The Uganda Development Bank case is more than conflict of interest

Uganda Development continues to be in the news for all the wrong reasons. The person at the Centre of all this is the CEO,

Uganda Development continues to be in the news for all the wrong reasons. The person at the Centre of all this is the CEO, Patricia Ojangole, who joined the bank as Head of Internal Audit department.

Patricia is being prosecuted by the IGG on grounds of conflict of interest. Prosecution states that during the recruitment process of the new CEO, Patricia Ojangole, then head of internal audit, influenced the process in her favor to the top position of the bank. She is said to have worked closely with Vincent Kaheru of the recruitment firm, Profiles International.

A fact which the consultant denies. Testifying before court, Vicent Kaheru explained that “Patricia Ojangole did not influence her recruitment. The recruitment was carried out in an extremely hard way for any candidate to get favor or influence. And that he [Vicent Kaheru] did not do the short listings but provided guidelines.” Harriet Omoding another witness (UDB Board member) said she “was tasked to get three consultancy firms and the decision to hire Kaheru was a board directive.”

Information available indicates that the Board hired the services of an external recruitment firm, Profiles International, to search for a new CEO after the termination of the incumbent following fraudulent loan disbursement allegations. It is the recommended practice for Boards to recruit the CEO with the help of an external consultant.

According to the bank’s published annual 2012 report:

“UDB registered a profit after tax of Ugx 3.674 billion in 2012, marginally lower than the previous year’s profit after tax which was Ugx. 3.697 billion. This fall in profit was a result of a write off of loan register of assets totaling Ugx 7.9 billion that were being carried in the accounts…

During the year the bank undertook a vigorous review of its loan book for impairment.

This culminated into recognition of additional impairment against the 2012 income of Ugx 7.9 billion. The impairment provision grew by 47% in 2012 from Ugx 15.0 billion to Ugx 22.1 billion. We expect that with the restructuring of our Development Finance Department to allow for separation of duties, establishment of a credit function as well as a monitoring and recoveries unit and establishment of credit governance and risk management structures, loan impairments will be managed within set benchmarks and a significant portion of the losses will be recovered.”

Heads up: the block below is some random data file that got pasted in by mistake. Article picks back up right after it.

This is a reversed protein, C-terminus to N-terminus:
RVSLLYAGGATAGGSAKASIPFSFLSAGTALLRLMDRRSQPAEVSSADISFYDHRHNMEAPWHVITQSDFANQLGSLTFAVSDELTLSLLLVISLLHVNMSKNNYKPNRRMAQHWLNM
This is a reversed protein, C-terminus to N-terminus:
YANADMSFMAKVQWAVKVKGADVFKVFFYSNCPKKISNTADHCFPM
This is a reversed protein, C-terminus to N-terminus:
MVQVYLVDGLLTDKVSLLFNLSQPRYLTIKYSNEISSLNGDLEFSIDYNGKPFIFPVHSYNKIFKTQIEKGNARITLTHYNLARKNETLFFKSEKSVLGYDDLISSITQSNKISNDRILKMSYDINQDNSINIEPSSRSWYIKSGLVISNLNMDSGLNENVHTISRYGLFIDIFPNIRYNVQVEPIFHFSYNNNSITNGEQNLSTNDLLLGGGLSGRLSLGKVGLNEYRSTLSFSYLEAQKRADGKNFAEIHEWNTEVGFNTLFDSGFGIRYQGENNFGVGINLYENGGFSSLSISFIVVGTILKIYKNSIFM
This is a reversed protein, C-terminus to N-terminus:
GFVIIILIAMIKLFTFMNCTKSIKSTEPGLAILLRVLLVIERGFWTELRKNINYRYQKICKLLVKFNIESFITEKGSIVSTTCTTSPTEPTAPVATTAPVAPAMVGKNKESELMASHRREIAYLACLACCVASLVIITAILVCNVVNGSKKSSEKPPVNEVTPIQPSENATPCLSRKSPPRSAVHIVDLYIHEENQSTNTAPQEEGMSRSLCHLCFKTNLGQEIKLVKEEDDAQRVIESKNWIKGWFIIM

You need to first understand how the new Board and Ojangole ascended to the top of UDB to appreciate the genesis of the current court battles.

As indicated in the above extract from the bank’s annual report, about Ugx. 7.9 billion was written off as bad debt in a year!

That is a lot of money by any measure. An investigation into how and when this amount came up, who is responsible and actions taken to ensure the loss never reoccurs should be some of the top issues on agenda by the IGG.

The concern is if the IGG wins the case for conflict of interest against Ojangole, what next? The bottom line is to follow the money instead of the power struggles. If the current management, based on the key performance indicators expected of the incumbent by the Board or the stakeholders (Ugandan tax payers) is better than the previous management in terms of oversight, risk management and increase in the bank’s net worth, with the IGG be acting in the best interest of the people of Uganda who happen to be the key stakeholders of the bank?

As it is, we are yet to hear about critical accountability issues against the current CEO. These are issues that matter.

Conflict of interest or no conflict of interest has the IGG found massive fraud and loss of bank money in insider lending and other such schemes since the new management took office?

In Uganda, conflict of interest is one of the biggest challenges in the country, and it is surprising that the IGG has taken up this case as a special one.

People in government are allowed to own private businesses – engineering firms, medical practices, consulting/ audit firms, shops, etc which in turn obtain big government contracts. The standard and “acceptable” excuse is full disclosure, in which case the concerned officer gains a diplomatic passport to influence.

You will hear words like “since I’ve an interest in this company, I will not participate. I am making full disclosure so that Mr. Chair you take note of this as I will not be part of the evaluation.” Now if the person making the disclosure is the boss of the person assigned to chair the procurement committee, will the disclosure help save money? That is why you have a lot of money spent, and no quality work done. And many Ministries and government institutions now prefer to keep showing in their annual reports “artistic impressions” of the dam, road, hospital, satellite city, etc.

At the end of the day, Ugandans need a bank that is profitable and supports local businesses to grow the economy.

Is it true the bank is worse off than it was before the new CEO came on board?

Why focus on the case of conflict of interest instead of the Ugx. 7.9 billion written off? Many people would be interested in for example how the Ugx. 7.9 billion arose, who the money was advanced to, how was it advanced and possible conflict of interest between the people who took the loan and the members/ staff who approved the loan.

We must follow the money. Not doing so is avoiding the big picture.

Copyright 2014. Mustapha B Mugisa, CFE. All rights reserved.

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